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Discussion Starter · #1 ·
I'm having electrical problems. I think its the alternator...but anyone think otherwise? Pig tails possibly?

At stop light battery light came on. Goes off with revs. About 2 miles later traction control/abs light comes on and electrical problems get progressively worse over next mile to the point odometer goes off. I get into a parking lot and plan to get a ride home/diagnose in morning. When my ride arrives, he wants me to try starting, and it does with no issue, so decide to try driving it home (5 miles). Battery light comes on shortly after and repeat of dash lights coming on, etc. As I'm about to pull on highway, odo goes off, and shortly after whole dash (speedo, tach, etc) does, followed by car completely dieing just as I'm pulling off at next exit. Call up AAA but while on the phone, I try restarting and it does so I drive it half a block to a safe parking lot and leave it for the night. Next morning, take the battery to Autozone and its completely dead. They recharge it and I drive the car home without problem. It starts and drive, but obviously I don't trust driving it around.

Alternator? I do wonder why the battery light didn't cone on until the battery was almost dead. I do have very little knowledge of electrical systems. Anything else it could be before I go through the trouble of removing and having it tested? Bad cable pig tails possibly? Battery is less than 1000 miles old.

Thanks for reading and any comments!
 

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Vince your Moderator
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1) Buy a cheap digital multimeter(DMM)switch it to DCV without starting the car put the black lead on the negative battery post and the red one on the positive battery post. Post voltage results. If it's below 12.3 volts it's no good and must be recharged and then, load tested. What do your battery cables look like? Are they corroded?

2) Start the car and perform the same test with the car running. The alternator "ramps" up for about 30 seconds or so. After ramp up, the voltage should read 14-14.7 volts anything less is a bad alternator. Again, post results

3) Check and sand your battery grounds to bare metal. Reattach and cover them with dielectric grease.

4) Check your serpentine belt, is it loose?

This all being said, the alternator wiring pigtail is notorious to fail on our cars. Inspect it for and cracked or pulled wires, replace it if necessary. Summit Racing has them for like $4.99+shipping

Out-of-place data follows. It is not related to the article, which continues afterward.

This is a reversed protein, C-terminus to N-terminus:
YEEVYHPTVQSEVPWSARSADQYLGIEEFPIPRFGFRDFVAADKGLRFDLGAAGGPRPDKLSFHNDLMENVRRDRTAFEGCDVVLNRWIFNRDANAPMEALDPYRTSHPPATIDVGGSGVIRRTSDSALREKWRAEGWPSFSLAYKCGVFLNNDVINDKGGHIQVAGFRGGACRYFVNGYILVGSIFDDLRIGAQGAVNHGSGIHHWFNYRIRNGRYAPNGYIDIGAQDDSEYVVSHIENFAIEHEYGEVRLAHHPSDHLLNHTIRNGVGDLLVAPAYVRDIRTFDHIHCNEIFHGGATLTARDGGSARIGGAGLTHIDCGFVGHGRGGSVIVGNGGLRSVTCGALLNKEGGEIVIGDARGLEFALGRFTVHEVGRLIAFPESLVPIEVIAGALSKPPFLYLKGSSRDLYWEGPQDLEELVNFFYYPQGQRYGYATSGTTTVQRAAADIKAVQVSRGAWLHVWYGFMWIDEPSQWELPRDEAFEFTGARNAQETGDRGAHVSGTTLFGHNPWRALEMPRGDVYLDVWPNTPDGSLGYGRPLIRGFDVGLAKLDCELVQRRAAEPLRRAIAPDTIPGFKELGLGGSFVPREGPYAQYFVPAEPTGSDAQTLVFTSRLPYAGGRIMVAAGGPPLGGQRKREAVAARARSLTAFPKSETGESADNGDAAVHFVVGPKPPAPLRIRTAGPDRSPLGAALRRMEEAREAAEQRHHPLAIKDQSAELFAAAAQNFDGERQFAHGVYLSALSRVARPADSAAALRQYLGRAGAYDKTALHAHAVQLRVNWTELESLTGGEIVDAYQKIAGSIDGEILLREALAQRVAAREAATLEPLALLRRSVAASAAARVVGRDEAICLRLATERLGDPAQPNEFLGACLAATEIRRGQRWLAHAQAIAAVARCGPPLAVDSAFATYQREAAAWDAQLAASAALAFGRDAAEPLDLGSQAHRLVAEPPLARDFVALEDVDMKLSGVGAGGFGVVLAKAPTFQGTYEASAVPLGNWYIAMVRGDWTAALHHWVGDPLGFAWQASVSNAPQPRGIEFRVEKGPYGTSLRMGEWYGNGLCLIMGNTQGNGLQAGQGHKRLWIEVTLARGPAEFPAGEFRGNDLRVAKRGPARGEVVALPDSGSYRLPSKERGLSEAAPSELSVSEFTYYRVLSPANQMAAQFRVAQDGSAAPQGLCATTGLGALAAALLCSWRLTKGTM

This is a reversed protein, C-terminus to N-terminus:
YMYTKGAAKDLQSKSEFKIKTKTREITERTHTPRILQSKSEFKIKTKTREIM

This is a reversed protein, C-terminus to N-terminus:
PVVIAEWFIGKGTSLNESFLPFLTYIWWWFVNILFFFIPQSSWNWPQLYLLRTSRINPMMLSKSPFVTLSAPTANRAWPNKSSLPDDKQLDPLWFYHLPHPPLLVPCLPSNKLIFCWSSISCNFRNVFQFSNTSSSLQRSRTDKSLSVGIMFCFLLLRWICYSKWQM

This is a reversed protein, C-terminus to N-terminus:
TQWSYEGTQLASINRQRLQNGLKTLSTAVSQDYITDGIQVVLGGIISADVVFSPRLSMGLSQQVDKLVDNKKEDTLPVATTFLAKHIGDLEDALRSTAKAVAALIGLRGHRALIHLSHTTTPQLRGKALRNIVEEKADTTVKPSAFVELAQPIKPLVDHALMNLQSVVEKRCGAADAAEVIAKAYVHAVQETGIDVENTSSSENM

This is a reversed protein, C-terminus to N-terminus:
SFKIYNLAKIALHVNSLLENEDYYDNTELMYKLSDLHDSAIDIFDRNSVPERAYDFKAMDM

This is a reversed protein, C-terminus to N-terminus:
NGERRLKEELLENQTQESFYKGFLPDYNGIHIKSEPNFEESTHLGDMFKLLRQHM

Many people will just replace the battery just to have it go bad due to a bad alternator. But, further up that chain is the alternator pigtail which is a 5 buck part that can kill $300.00 in parts down the chain.
 

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Vince your Moderator
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Plus you need to check fuse F1 10 amp in the engine compartment fuse box
 

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Besides carrying out the tests as suggested by freemind, you say that the battery is less than 1000 miles old, which makes me think that the original battery was replaced (unless the car is brand new). Bear in mind that the traditional lead acid batteries do not perform well on vehicles equipped with smart charging systems such as the Focus. This is because the PCM-controlled charging uses higher voltages under cold conditions, which can rapidly damage a lead acid battery. The type you need (and I believe is also recommended by Ford) is Silver Calcium.
 

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Discussion Starter · #7 ·
I haven't heard of the need for the Silver Calcium. Battery was replaced with a Duralast Gold at ~105k miles (assuming this isn't the first time the battery was replaced, bought car with ~95k) . This was after car sat most of last fall/winter as I was replacing the clutch (because of a bad slave) and a few other things. Less than a few weeks later was hit in the front end causing a decent amount of cosmetic damage, so the car was in the shop for 6 weeks or so. When I got it back, the battery had to be constantly jumped so I replaced the battery (don't recall if I was smart enough to have it tested). Another 1k miles or so, the slave was giving me issues, so I pulled the trans again (another few weeks on jack stands). This current issue is about 1.5k miles since then. Thank god I have an old Tacoma...and for some reason I still love my 10 year old Focus.
 

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That's how my alt went out, dash going bazerk. But we were driving downtown kc to a concert with about 1000 cars behind us.
 

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Yeah, I'd have to say the alternator as well, I've gone through 5 alternators now and it does that exact same thing every time, battery light comes on then eventually the radio dies and all the lights go wacky in the gauge cluster and then the whole thing dies out, shortly after the car will die. I've found it starts doing this when the battery gets down close to 10 volts. If you have close to or over 60k on the alternator I'd be willing to bet that the brushes are worn out and aren't making good contact with the commutator, I rebuild my alternators myself and my brushes are worn out pretty religiously around every 60k miles.
 

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I haven't heard of the need for the Silver Calcium. Battery was replaced with a Duralast Gold at ~105k miles (assuming this isn't the first time the battery was replaced, bought car with ~95k) .